May 8, 2010

Alcohol drinking during pregnancy raise risk of acute myeloid leukemia in children

LOS ANGELES, May 7 (Xinhua) -- Drinking alcohol during pregnancy could lead to acute myeloid leukemia (AML) in children, a new study suggests.

Researchers at the Research Center for Human Nutrition (RCHN) in France based their findings on analysis of 21 case control studies.

The study was published in the latest issue of Cancer Epidemiology, Biomarkers & Prevention, a journal of the American Association for Cancer Research.

The study results showed that alcohol intake during pregnancy, defined as a response to a yes or no question, was associated with a 56 percent increased risk of AML in children.

The risk of AML was higher in children up to 4 years old at diagnosis, according to the study.

"Despite the current recommendation that pregnant women should not drink alcohol during pregnancy, alcohol consumption during pregnancy is 12 percent in the United States, 30 percent in Sweden, 52 percent in France, 59 percent in Australia and 60 percent in Russia," said Latino-Martel, research director of the RCHN.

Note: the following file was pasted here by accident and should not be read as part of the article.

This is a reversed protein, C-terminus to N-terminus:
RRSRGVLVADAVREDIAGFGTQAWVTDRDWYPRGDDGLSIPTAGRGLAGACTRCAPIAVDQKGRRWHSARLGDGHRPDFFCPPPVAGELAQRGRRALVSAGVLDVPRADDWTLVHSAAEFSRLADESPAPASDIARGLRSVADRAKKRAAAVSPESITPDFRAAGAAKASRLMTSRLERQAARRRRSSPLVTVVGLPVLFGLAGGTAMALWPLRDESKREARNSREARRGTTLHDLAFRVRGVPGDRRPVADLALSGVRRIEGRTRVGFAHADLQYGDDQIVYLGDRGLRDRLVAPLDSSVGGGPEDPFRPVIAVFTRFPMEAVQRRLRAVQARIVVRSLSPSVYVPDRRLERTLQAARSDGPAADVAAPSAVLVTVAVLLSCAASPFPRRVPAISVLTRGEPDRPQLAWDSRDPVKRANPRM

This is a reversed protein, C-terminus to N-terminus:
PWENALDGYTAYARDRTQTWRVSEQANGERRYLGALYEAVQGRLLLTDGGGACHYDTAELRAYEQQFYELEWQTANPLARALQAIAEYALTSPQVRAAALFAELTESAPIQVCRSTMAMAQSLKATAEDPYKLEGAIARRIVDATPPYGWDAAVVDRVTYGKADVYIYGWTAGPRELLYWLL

Julie Ross, Ph.D., director of the division of pediatric epidemiology and clinical research at the University of Minnesota, said there are about 700 cases of AML in the United States in children each year.

"It's quite rare, so we want to be careful about worrying parents too much," said Ross, who was not involved in the study, but is an editorial board member of Cancer Epidemiology, Biomarkers& Prevention.

She said these findings should strengthen the public health recommendation against alcohol consumption during pregnancy.

Editor: yan